The specific crime, like the first one, is of the sort that someone might deem appropriate for the death penalty but not necessarily a slam dunk. It gets easier if it was merely one part of a wider spree.  The age of the defendant complicates things.  The time on death row as these things go (around a decade) is not that long.  Johnson is only thirty-one, which is rather young.  The best hope for him is a claim of being intellectually disabled; if his status there is severe enough, he would be constitutionally barred from being executed.  The case is close enough that the often conservative court of appeals this week sent it back to the district court. Texas had issues with not carefully enough handling this issue in the past so can see some reason for concern.

So, we are set for another last minute drama, which drive the conservatives on the Supreme Court up the wall and is far from ideal.  But, overall, this would be a strong reason not to execute though there is often a lot of debate over being unable to firmly draw lines in marginal cases. [I ended my draft there, expecting the state to challenge the stay, but it did not. So, the execution is for now stayed.  As things go, this is not that long in.]

Sunday, August 11, 2019

Jeffrey Epstein Commits Suicide ... oh well

In the march of "what else happened?!," the news yesterday was that arrested (maybe this time he would get real punishment!) Jeffrey Epstein -- "good! he didn't get bail!" -- committed suicide. He seemed to have tried before but his suicide watch was brief. The "oh well, just another victim of the system" takes are coming in. But, very rich defendants with friends in high places are not typical and this "oh well" doesn't quite wash. Conspiracy? Eh. But, that handwaving is too easy in this case. Plus, while investigations occur, this can't be allowed to close off a full true accounting. Epstein in no way committed his crimes alone.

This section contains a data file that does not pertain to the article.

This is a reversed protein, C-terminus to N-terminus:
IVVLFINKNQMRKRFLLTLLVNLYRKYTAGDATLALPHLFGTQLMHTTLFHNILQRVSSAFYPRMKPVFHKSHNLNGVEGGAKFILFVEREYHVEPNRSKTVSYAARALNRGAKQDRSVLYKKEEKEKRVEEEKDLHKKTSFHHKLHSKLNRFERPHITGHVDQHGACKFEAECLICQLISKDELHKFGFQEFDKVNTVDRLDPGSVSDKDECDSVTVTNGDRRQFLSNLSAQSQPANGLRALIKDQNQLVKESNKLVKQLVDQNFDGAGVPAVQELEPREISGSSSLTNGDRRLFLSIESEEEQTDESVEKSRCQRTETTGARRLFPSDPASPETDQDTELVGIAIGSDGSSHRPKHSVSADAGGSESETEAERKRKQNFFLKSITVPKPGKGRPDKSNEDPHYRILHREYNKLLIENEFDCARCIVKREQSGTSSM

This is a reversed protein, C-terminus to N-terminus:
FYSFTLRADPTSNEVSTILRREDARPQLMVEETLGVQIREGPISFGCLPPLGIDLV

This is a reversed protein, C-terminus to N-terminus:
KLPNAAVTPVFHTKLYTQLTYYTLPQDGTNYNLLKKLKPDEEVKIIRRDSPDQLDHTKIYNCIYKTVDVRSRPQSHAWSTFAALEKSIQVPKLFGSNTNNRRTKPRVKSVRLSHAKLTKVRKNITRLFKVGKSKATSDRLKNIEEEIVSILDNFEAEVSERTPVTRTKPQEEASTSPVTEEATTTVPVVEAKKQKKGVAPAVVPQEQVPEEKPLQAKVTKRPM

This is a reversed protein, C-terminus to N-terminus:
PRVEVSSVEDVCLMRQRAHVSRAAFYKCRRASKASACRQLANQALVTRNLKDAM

Saturday, August 10, 2019

Mets: Hey, What Can I Say?

The Nats blow late inning leads when they play the Mets. That is what they do now. The Mets designated sucker was left in long enough last night to blow a three run lead (including a wild pitch insurance run) and one more to lose the game. Conforto lost his shirt and Smith was part of the celebration on his scooter (he's hurt). Tonight ... well, Luis Guillorme tied the game with his first home run. Them going ahead was obligatory. And, Lugo again was out for a second in a one run game. Oh, the Braves lost, blowing a big lead late vs. the Marlins. They are having bullpen woes. Mets half game back in the Wild Card race with DeGrom next.

ETA: Sunday. DeGrom had a tough 1st, an error that looked to be his fault leading to three runs. He helped a rally with a bunt to later tie it but only went five. The bullpen gave up the lead and Diaz sealed the deal by giving up two. THIS time, the Braves closer did not blow a three run lead. But, two of three vs. rivals will do the trick if they are consistent about it.

Friday, August 09, 2019

Appeals court decision on Lehigh County Seal

After a district court who voiced its dislike of current law held this seal unconstitutional, the law changed some and the court of appeals upheld it. I think the law was unclear enough that a seal like that with various symbols might have been upheld anyway though some evidence the cross was added to honor Christians who founded the county (settlers came centuries ago; the seal is from the 1940s) made the lower court ruling unsurprising as well.

I think this is a fair reading of what five justices would do and the 1940s time period suggests Breyer might go along too. But, altering a seal is different from taking down a display, especially those just endorsed (like from a patriotic group) by the government. Changing a seal to be more modern should be less controversial. This is an official government seal which is also more ubiquitous than a single monument or display, especially one only up for a holiday. Again, the justices likely won't parse like this but it suggests all displays are not equal. A representation of a large county should honor all.

ETA: For whatever reason, these things tend not to explain, Roberts granted a temporary stay in favor of the government in a criminal case.

When The Men Were Gone